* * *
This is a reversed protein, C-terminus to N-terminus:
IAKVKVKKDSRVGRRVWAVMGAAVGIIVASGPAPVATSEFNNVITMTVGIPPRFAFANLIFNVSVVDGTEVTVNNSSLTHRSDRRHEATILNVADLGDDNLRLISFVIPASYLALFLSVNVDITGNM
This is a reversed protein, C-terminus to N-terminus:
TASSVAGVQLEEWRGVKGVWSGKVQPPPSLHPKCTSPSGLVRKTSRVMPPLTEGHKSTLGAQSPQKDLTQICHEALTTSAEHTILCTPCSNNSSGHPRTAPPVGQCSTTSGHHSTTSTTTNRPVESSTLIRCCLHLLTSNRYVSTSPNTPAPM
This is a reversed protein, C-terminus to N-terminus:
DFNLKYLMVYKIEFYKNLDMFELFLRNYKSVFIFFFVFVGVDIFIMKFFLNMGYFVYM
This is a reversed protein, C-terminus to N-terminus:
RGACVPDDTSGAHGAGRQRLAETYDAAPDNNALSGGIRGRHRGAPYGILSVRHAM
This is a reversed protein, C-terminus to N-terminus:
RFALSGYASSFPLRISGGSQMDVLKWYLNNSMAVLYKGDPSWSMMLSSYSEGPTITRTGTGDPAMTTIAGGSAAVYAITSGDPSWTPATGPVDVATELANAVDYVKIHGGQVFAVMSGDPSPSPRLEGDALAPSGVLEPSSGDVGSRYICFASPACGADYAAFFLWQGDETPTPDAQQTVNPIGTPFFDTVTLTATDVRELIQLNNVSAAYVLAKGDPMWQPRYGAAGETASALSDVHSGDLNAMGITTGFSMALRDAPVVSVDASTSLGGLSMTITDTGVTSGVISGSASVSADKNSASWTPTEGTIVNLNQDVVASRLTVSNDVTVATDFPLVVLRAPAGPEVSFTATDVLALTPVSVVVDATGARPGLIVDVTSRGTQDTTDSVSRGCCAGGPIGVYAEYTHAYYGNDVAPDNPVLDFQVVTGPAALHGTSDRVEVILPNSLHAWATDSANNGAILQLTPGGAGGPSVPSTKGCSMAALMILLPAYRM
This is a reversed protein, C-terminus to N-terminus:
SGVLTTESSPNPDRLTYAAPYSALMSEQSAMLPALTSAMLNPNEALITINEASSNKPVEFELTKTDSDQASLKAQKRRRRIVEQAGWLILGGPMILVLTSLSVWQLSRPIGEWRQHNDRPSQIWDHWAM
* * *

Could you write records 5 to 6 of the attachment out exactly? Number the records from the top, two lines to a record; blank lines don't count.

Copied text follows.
This is a reversed protein, C-terminus to N-terminus:
RFALSGYASSFPLRISGGSQMDVLKWYLNNSMAVLYKGDPSWSMMLSSYSEGPTITRTGTGDPAMTTIAGGSAAVYAITSGDPSWTPATGPVDVATELANAVDYVKIHGGQVFAVMSGDPSPSPRLEGDALAPSGVLEPSSGDVGSRYICFASPACGADYAAFFLWQGDETPTPDAQQTVNPIGTPFFDTVTLTATDVRELIQLNNVSAAYVLAKGDPMWQPRYGAAGETASALSDVHSGDLNAMGITTGFSMALRDAPVVSVDASTSLGGLSMTITDTGVTSGVISGSASVSADKNSASWTPTEGTIVNLNQDVVASRLTVSNDVTVATDFPLVVLRAPAGPEVSFTATDVLALTPVSVVVDATGARPGLIVDVTSRGTQDTTDSVSRGCCAGGPIGVYAEYTHAYYGNDVAPDNPVLDFQVVTGPAALHGTSDRVEVILPNSLHAWATDSANNGAILQLTPGGAGGPSVPSTKGCSMAALMILLPAYRM
This is a reversed protein, C-terminus to N-terminus:
SGVLTTESSPNPDRLTYAAPYSALMSEQSAMLPALTSAMLNPNEALITINEASSNKPVEFELTKTDSDQASLKAQKRRRRIVEQAGWLILGGPMILVLTSLSVWQLSRPIGEWRQHNDRPSQIWDHWAM